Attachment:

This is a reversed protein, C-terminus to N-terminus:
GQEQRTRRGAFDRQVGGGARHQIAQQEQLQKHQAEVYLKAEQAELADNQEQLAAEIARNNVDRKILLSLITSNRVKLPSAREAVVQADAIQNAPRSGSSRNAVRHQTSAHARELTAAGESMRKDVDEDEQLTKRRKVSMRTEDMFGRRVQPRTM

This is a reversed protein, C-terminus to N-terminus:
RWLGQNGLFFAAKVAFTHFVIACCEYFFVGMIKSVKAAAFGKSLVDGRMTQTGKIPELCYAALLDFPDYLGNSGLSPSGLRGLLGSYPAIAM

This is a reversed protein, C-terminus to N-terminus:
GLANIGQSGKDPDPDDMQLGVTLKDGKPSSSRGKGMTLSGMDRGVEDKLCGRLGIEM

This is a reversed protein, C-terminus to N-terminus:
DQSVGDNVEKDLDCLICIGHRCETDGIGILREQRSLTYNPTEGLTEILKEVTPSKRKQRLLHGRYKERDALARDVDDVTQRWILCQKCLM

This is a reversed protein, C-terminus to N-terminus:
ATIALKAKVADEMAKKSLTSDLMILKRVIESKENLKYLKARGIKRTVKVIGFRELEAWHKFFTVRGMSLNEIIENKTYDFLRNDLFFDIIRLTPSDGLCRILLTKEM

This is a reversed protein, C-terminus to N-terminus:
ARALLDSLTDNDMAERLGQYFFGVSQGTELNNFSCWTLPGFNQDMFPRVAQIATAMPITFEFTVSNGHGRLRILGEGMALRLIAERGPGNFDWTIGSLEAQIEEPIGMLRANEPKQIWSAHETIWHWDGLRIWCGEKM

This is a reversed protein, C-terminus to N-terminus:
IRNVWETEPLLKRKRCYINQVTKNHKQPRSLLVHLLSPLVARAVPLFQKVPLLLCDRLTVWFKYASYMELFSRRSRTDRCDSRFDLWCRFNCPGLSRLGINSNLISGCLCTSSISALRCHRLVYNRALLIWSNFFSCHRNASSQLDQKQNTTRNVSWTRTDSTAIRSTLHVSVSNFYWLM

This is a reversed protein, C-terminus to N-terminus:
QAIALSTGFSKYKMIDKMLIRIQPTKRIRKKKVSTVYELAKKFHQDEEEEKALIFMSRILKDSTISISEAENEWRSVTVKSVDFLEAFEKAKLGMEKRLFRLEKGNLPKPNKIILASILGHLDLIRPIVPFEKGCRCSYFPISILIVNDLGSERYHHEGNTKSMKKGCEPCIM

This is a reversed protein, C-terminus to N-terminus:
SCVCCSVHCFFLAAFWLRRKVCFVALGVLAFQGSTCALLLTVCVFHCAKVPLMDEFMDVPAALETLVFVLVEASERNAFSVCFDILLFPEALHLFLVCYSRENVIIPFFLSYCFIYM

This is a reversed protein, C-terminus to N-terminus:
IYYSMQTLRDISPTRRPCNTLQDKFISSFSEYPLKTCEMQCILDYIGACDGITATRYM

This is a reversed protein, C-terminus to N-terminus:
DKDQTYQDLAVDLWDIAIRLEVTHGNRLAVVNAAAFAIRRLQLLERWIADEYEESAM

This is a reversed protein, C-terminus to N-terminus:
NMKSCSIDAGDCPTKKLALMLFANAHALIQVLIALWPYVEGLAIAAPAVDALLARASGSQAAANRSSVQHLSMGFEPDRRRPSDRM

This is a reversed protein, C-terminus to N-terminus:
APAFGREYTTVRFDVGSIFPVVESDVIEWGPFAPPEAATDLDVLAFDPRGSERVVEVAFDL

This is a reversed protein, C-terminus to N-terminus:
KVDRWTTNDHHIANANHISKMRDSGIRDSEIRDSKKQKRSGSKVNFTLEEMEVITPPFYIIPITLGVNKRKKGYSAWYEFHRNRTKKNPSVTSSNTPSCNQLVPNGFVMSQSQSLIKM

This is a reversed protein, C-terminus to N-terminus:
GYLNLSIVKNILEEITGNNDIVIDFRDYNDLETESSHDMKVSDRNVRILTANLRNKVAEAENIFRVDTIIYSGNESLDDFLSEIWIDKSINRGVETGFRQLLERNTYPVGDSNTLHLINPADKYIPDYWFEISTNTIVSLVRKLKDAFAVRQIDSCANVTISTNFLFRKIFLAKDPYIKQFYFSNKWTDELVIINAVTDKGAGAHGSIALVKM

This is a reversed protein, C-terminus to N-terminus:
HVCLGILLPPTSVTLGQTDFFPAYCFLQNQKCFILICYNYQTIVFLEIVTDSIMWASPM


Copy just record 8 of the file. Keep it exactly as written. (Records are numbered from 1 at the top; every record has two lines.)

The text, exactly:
This is a reversed protein, C-terminus to N-terminus:
QAIALSTGFSKYKMIDKMLIRIQPTKRIRKKKVSTVYELAKKFHQDEEEEKALIFMSRILKDSTISISEAENEWRSVTVKSVDFLEAFEKAKLGMEKRLFRLEKGNLPKPNKIILASILGHLDLIRPIVPFEKGCRCSYFPISILIVNDLGSERYHHEGNTKSMKKGCEPCIM